This has led me to meditate on what it means to criticize in a Christian context. Scripture lays out principles for how we should evaluate one another. I must ask myself, have I been abiding by these principles? Reconciliation within the church is very important to me. Am I really helping to bring about reconciliation when I criticize? Is it ever appropriate for me to call into question the words or actions of someone I have never met? Continue reading

The Nashville Statement, Procreation, and the Purpose of Marriage

Friends, I hesitated to write this, but I believe what I have to say needs to be said. Please know that the criticisms in this article are not aimed at every person associated with the Council on Biblical Manhood and Womanhood or all the signers of the Nashville Statement. More to the point, I consider the signers to be my brothers and sisters in Christ, I love them, and I welcome a respectful dialogue between us.

Two days ago, the Council on Biblical Manhood and Womanhood released the Nashville Statement, a document composed “in the hope of serving Christ’s church and witnessing publicly to the good purposes of God for human sexuality revealed in Christian Scripture”. It presents a series of affirmations and denials that touch on such issues as marriage, gender roles, homosexuality, and transgenderism. Having reviewed this document, I would say that those final two issues seem to be creating most of the concern on the part of the authors. Consider this portion of the preamble.

We are persuaded that faithfulness in our generation means declaring once again the true story of the world and of our place in it—particularly as male and female. Christian Scripture teaches that there is but one God who alone is Creator and Lord of all. To him alone, every person owes glad-hearted thanksgiving, heart-felt praise, and total allegiance. This is the path not only of glorifying God, but of knowing ourselves. To forget our Creator is to forget who we are, for he made us for himself. And we cannot know ourselves truly without truly knowing him who made us. We did not make ourselves. We are not our own. Our true identity, as male and female persons, is given by God. It is not only foolish, but hopeless, to try to make ourselves what God did not create us to be.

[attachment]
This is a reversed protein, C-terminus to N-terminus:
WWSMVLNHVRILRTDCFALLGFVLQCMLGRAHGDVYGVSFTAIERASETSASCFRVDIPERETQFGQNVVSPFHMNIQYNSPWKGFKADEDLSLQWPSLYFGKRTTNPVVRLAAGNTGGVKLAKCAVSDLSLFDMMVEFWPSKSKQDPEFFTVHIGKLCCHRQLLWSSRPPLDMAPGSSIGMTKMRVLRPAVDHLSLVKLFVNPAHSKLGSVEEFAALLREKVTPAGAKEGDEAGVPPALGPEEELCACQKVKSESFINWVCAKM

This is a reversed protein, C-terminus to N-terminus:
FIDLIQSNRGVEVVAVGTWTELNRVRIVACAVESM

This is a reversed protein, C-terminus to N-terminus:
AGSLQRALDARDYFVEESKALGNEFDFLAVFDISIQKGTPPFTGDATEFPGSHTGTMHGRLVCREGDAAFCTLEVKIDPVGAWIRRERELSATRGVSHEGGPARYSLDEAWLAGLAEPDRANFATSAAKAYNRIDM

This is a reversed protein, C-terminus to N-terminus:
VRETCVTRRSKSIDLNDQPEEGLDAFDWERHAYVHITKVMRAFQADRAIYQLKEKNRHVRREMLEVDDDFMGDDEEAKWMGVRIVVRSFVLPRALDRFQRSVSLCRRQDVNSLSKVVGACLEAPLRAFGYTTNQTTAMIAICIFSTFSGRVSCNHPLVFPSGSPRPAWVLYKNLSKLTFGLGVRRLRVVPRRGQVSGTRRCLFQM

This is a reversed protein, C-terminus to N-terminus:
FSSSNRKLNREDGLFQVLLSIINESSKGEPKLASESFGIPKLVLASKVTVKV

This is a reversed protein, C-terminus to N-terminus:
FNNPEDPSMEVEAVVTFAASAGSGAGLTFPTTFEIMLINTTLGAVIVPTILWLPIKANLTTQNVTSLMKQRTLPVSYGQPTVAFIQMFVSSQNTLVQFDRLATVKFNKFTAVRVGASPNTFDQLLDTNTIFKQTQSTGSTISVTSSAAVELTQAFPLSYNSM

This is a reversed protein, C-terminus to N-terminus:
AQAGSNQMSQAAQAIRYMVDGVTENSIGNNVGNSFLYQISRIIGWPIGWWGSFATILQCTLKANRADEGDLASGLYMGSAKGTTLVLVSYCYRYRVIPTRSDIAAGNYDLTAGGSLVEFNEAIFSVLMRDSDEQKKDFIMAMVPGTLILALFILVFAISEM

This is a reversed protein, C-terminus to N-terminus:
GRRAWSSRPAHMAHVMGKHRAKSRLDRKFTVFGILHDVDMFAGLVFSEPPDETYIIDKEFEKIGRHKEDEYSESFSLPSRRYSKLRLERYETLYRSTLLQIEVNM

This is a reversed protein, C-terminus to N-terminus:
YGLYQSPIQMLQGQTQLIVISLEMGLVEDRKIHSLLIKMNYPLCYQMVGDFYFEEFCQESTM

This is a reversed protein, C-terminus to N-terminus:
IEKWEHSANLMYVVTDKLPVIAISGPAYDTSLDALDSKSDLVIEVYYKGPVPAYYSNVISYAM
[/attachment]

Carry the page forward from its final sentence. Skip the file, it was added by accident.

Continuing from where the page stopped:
It seems like every day we hear news reports about children sent to the principal’s office for failing to call a classmate by his or her desired gender pronoun, bathroom laws being changed and then changed again, Christian leaders vacillating on the issue of gay marriage, or liberal politicians labeling traditional Christian teachings as hateful bigotry. That is the era in which we live, and it has come at us at a dizzying pace. There is an urgent need for the church to declare the truths of biblical orthodoxy regarding human sexuality. We cannot possibly expect the world to obey God’s commands when it has forsaken the God who gave them, but we must nevertheless refuse to live as the world lives and believe the lies that they believe. If we forsake the Word of God, we forsake God Himself.

Therefore, I should begin by saying that I broadly agree with the content of the Nashville Statement. I am not even opposed to the concept of an ecumenical group of Christian leaders getting together to draft a new confessional document. I am by no means suggesting that we forsake our historic confessions, which are of utmost importance. Nevertheless, every confession was new at some point in history, and every generation of Christians has been forced to rise to new challenges. The Westminster Assembly of 1643-1653 did not address the issue of transgenderism, for it simply wasn’t a real issue at that time. Science had not advanced to the point where one could safely undergo gender reassignment surgery. We live in a different age, and it is vital that we address the challenges of that age.

The question is, has the Council on Biblical Manhood and Womanhood (hereafter CBMW) gone about this the right way? Indeed, are they even the best organization to be putting out such a statement? That may seem like an odd question to ask, given that manhood and womanhood are in their very name, but given some of the things this organization has promoted over the years, it is a question that we must ask. Several prominent Christian voices have already been raised in response to the Nashville Statement. They have pointed out the fact that it discusses God-designed gender roles but is ambiguous as to what those include. This has raised suspicions in the minds of some. They have also noted that some of the initial signatories have taught a doctrine of the Trinity that is not in line with the traditional Reformed confessions or even the Nicene Creed. (Here I refer to the doctrine known as the Eternal Subordination of the Son.) I am sure that other authors will develop these issues in greater depth, but I am choosing today to focus on something that might be missed by others who are not as sensitive to the pain it can cause. Continue reading